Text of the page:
Yo sé de un laberinto griego que es una línea única, recta.
[I know of a Greek labyrinth, which is a single straight line.]
Jorge Luis Borges, La muerte y la brújula, 1944
An important aspect of the work of Dora Garcia (1965, Valladolid, lives in Barcelona) has always been her deep-rooted interest in literature and language; literature as a precondition for her own scenarios, language as possibility to create communities and relationships, as structure of the subconscious, as access code to secret societies, as poetry. Many of her relatively recent works – as for example The Beggar’s Opera (Skulptur-Projekte Münster, 2007), The Inadequate (Spanish Pavilion at the 54th Venice Biennial, 2011), Die Klau Mich Show (Documenta 13, Kassel, 2012), her recent film The Joycean Society
(XLVème Prix International d’Art Contemporain, Fondation Prince Pierre de Monaco, 2013), or the complex work EXILE (2012, in progress) – are dealing with the question of representation, translation and contextualization of literature (Bertolt Brecht, Antonin Artaud, James Joyce, Jacques Lacan, Ricardo Piglia, Philip K. Dick).
The exhibition at the gallery presents in an associative way four groups of works that are circling around one of Garcia’s main topics, the Mad Marginal figure- marginality as an artistic position.
The Mad Marginal Charts (#1, 2014) are a collection of 200 drawings, a large reservoir of diagrams that are the source of site-specific blackboard installations, revealing a complex network of personalities, theories and thoughts.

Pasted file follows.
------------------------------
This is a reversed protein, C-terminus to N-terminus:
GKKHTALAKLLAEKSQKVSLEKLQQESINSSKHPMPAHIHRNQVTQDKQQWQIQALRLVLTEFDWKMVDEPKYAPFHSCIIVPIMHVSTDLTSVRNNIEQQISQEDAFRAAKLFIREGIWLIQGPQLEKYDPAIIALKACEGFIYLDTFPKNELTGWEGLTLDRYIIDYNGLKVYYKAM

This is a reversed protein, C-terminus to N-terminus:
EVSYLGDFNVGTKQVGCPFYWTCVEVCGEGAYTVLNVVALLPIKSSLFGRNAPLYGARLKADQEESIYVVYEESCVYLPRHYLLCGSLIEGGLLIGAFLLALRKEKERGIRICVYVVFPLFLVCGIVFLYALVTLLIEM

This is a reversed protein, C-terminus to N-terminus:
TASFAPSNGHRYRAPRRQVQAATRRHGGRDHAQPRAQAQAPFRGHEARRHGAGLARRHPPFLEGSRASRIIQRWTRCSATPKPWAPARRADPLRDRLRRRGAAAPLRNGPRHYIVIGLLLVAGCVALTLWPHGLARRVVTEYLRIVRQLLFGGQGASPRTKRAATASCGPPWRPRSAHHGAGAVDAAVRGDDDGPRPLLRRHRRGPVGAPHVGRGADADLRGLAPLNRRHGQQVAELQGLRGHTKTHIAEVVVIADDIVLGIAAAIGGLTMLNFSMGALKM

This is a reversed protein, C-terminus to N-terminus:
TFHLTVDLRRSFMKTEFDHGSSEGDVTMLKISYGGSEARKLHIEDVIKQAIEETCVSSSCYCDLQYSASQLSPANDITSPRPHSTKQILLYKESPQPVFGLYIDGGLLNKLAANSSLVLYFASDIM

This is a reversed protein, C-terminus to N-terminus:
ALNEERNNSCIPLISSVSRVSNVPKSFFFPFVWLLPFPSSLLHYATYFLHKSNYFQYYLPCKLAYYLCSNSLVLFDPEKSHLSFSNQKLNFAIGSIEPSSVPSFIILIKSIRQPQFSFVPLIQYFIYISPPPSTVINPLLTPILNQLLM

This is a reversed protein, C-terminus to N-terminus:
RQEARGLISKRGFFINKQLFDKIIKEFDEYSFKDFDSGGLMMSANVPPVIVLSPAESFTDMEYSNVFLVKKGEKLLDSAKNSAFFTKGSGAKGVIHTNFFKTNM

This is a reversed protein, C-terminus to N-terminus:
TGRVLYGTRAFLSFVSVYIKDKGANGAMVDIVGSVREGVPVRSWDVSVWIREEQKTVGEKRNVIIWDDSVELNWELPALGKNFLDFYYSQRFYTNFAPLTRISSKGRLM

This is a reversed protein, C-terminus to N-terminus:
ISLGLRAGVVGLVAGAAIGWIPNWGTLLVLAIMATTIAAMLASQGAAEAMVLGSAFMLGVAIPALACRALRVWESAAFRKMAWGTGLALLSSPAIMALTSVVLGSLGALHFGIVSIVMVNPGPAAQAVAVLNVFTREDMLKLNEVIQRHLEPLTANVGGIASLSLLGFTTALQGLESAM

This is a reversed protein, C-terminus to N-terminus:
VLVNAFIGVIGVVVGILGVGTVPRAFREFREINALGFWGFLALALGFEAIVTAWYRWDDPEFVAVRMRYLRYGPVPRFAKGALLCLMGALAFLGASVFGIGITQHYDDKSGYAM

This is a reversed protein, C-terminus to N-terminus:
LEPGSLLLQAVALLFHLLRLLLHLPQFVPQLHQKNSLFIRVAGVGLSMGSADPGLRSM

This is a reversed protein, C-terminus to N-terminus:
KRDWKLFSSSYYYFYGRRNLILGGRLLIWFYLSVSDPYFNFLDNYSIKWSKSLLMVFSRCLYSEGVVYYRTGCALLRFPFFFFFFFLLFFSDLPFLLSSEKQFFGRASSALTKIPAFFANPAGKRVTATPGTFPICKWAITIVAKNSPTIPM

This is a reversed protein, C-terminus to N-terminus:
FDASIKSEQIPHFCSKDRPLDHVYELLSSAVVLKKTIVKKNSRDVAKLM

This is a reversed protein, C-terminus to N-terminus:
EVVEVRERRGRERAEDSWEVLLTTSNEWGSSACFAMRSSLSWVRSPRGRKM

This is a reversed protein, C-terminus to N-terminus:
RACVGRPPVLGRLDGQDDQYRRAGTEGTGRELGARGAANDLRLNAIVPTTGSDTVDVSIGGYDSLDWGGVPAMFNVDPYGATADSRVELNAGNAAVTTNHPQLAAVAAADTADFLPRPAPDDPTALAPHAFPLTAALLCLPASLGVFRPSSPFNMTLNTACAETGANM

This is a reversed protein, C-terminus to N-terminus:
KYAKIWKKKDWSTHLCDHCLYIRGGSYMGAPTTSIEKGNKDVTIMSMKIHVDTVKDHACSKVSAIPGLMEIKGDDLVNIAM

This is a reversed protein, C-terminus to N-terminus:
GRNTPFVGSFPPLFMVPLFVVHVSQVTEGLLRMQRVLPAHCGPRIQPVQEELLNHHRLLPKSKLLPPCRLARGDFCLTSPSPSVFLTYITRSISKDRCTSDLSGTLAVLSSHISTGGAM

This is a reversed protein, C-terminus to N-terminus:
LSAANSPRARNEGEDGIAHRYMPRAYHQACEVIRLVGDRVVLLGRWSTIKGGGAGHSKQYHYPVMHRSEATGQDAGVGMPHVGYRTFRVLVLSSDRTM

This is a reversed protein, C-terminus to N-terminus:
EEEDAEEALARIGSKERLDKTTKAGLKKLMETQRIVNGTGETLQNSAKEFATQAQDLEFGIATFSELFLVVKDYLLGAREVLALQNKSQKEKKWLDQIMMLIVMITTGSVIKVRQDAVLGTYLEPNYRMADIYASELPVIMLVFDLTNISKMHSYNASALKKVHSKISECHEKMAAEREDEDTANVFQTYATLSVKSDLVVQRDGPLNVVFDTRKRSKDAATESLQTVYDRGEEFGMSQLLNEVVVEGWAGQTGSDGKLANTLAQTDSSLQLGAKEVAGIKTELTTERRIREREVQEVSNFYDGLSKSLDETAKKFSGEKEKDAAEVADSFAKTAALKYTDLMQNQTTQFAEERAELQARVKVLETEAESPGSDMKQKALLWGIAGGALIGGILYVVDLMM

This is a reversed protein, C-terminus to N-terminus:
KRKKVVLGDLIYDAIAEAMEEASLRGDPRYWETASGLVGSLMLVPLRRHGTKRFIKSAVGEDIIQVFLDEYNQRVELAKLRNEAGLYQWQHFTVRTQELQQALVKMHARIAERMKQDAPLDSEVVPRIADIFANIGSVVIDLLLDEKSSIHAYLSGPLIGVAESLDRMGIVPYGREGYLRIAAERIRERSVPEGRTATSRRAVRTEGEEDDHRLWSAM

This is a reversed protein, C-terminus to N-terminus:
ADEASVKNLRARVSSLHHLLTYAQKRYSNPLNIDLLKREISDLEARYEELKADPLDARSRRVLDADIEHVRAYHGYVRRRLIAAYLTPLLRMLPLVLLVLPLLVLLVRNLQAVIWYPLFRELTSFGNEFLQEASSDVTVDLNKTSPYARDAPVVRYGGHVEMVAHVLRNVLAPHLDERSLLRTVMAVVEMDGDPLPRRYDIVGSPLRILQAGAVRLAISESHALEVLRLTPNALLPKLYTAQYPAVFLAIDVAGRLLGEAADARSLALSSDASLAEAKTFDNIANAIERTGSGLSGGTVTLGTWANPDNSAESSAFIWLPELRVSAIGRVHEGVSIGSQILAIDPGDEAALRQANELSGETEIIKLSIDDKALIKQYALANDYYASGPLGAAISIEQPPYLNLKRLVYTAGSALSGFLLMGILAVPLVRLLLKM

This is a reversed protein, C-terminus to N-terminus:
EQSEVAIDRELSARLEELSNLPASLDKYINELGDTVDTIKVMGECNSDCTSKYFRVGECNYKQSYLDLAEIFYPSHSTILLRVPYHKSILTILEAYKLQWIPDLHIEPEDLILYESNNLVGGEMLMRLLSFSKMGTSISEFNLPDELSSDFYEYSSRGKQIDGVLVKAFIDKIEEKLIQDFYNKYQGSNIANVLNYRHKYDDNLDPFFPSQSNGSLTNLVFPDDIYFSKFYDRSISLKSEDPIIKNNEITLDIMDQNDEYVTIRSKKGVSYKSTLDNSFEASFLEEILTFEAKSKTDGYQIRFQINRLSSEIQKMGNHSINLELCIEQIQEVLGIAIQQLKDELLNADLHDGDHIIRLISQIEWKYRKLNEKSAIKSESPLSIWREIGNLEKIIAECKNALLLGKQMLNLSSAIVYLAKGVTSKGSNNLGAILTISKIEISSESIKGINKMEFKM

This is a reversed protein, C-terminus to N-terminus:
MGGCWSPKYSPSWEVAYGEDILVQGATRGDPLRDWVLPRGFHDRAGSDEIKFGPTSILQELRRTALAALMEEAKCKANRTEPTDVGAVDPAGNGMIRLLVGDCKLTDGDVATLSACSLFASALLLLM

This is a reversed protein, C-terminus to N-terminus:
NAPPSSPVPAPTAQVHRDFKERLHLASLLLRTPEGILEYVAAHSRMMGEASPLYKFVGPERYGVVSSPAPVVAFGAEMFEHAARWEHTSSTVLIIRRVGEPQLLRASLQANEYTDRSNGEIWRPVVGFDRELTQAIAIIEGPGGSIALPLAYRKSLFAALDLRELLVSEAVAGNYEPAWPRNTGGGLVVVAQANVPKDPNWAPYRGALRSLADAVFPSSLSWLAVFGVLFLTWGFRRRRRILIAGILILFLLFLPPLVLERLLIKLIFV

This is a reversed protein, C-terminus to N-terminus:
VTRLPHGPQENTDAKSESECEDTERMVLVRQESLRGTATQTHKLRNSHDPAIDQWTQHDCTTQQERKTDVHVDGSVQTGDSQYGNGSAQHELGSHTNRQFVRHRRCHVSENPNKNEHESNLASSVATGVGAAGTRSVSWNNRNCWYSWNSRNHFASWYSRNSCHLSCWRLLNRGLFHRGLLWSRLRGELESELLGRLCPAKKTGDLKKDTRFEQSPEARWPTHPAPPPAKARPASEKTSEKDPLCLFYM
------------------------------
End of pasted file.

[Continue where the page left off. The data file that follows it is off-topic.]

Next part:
The sculpture Sinthome (2014) is an inscription on a displaced backdoor of the gallery, referring to Jacques Lacan’s famous XXIII seminar, “Le Sinthome”. Sinthome, an old Greek spelling of symptom, presents Joyce’s writing as the rope holding together a broken subjectivity, an efficient system albeit in a permanent state of precarity.
The three sculptures titled Mezuzah (2014), two doorposts and an in-situ work, include each one book: “Books are the best things”, an anthology of ancient Hebrew writings, “Publikumsbeschimpfung (Insulting the audience)” by Peter Handke, and “Sur le theatre de marionettes (On the puppet Theater)” by Heinrich von Kleist. The positioning of these books on the right side of a threshold refers to the Jewish tradition of the Mezuzah: writing as protection and as identity.
The central work, Exile (2012-in progress, Tel Aviv, Vilnius, Buenos Aires, Madrid) is a collection of the most varied postal sendings (letters, postcards, clippings, photographs and documents, all of them dealing with the manifold meaning of the word Exile) that a group of artists has been sending to the different institutions presenting the work. It is therefore a real-time piece (it is constructed while being exhibited) and a collective effort initiated by Garcia, her inspirator Aldo Piromalli and her collaborators, Giulia Girardello, Mattia Pellegrini, Darius Miksys, Luciana Kaplun, Michal Bar-Or, Alma Itzhaky, Robertas Narkus, Runo Lagomarsino, Marie Orensanz, Magdalena Jitrik, Santiago García Navarro.
“At the origin, there is always a crime. This crime has not been exposed and it is therefore a secret. It is a secret within a secret and besides it is irrelevant. Letters – literature and narration of facts – have been written to conceal the crime: Finnegans Wake is a letter, The Purloined Letter (Poe) is a letter, and the Bible is also a letter. Letters from Rodez by Artaud are also letters, written to cover a crime. The crime of reading is followed by the crime of writing. The natural state of the writer and the artist is exile – which needs not be equivalent to banishment. Roberto Artl in its many professions, Franz Kafka in his own family and Georg Trakl in his pharmacy knew exile. The exile does not recognize himself in the mirror, understands his language as strange, and has nowhere to go back to (even if he never moved). What is to be done? Send letters and read them.”
(Dora García, 2014)
Galería juana de aizpuru. barquillo 44, 28004 madrid. España. T: 34-913105561; fax: 34-913195286. e-mail: firstname.lastname@example.org